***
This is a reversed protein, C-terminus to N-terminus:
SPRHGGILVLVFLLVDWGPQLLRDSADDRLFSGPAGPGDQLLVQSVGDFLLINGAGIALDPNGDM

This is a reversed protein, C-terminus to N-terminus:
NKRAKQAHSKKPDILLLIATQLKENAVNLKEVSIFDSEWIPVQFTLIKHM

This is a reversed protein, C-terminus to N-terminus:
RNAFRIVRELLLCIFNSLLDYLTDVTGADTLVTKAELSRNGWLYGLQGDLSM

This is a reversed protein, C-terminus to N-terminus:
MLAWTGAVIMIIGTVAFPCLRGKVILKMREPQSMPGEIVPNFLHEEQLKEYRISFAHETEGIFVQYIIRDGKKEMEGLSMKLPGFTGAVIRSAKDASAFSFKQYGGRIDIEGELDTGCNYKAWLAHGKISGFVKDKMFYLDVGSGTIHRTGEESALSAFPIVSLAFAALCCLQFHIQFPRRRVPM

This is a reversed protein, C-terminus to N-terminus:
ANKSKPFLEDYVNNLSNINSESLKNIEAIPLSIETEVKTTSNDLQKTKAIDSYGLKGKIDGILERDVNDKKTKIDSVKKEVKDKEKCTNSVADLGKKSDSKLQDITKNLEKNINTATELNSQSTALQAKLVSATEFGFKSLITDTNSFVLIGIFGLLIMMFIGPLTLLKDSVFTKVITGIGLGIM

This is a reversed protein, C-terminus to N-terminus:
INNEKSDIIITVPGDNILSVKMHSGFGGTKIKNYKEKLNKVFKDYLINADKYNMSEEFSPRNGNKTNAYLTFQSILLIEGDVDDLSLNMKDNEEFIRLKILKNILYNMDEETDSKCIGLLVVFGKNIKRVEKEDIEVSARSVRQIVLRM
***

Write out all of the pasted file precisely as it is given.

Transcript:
This is a reversed protein, C-terminus to N-terminus:
SPRHGGILVLVFLLVDWGPQLLRDSADDRLFSGPAGPGDQLLVQSVGDFLLINGAGIALDPNGDM

This is a reversed protein, C-terminus to N-terminus:
NKRAKQAHSKKPDILLLIATQLKENAVNLKEVSIFDSEWIPVQFTLIKHM

This is a reversed protein, C-terminus to N-terminus:
RNAFRIVRELLLCIFNSLLDYLTDVTGADTLVTKAELSRNGWLYGLQGDLSM

This is a reversed protein, C-terminus to N-terminus:
MLAWTGAVIMIIGTVAFPCLRGKVILKMREPQSMPGEIVPNFLHEEQLKEYRISFAHETEGIFVQYIIRDGKKEMEGLSMKLPGFTGAVIRSAKDASAFSFKQYGGRIDIEGELDTGCNYKAWLAHGKISGFVKDKMFYLDVGSGTIHRTGEESALSAFPIVSLAFAALCCLQFHIQFPRRRVPM

This is a reversed protein, C-terminus to N-terminus:
ANKSKPFLEDYVNNLSNINSESLKNIEAIPLSIETEVKTTSNDLQKTKAIDSYGLKGKIDGILERDVNDKKTKIDSVKKEVKDKEKCTNSVADLGKKSDSKLQDITKNLEKNINTATELNSQSTALQAKLVSATEFGFKSLITDTNSFVLIGIFGLLIMMFIGPLTLLKDSVFTKVITGIGLGIM

This is a reversed protein, C-terminus to N-terminus:
INNEKSDIIITVPGDNILSVKMHSGFGGTKIKNYKEKLNKVFKDYLINADKYNMSEEFSPRNGNKTNAYLTFQSILLIEGDVDDLSLNMKDNEEFIRLKILKNILYNMDEETDSKCIGLLVVFGKNIKRVEKEDIEVSARSVRQIVLRM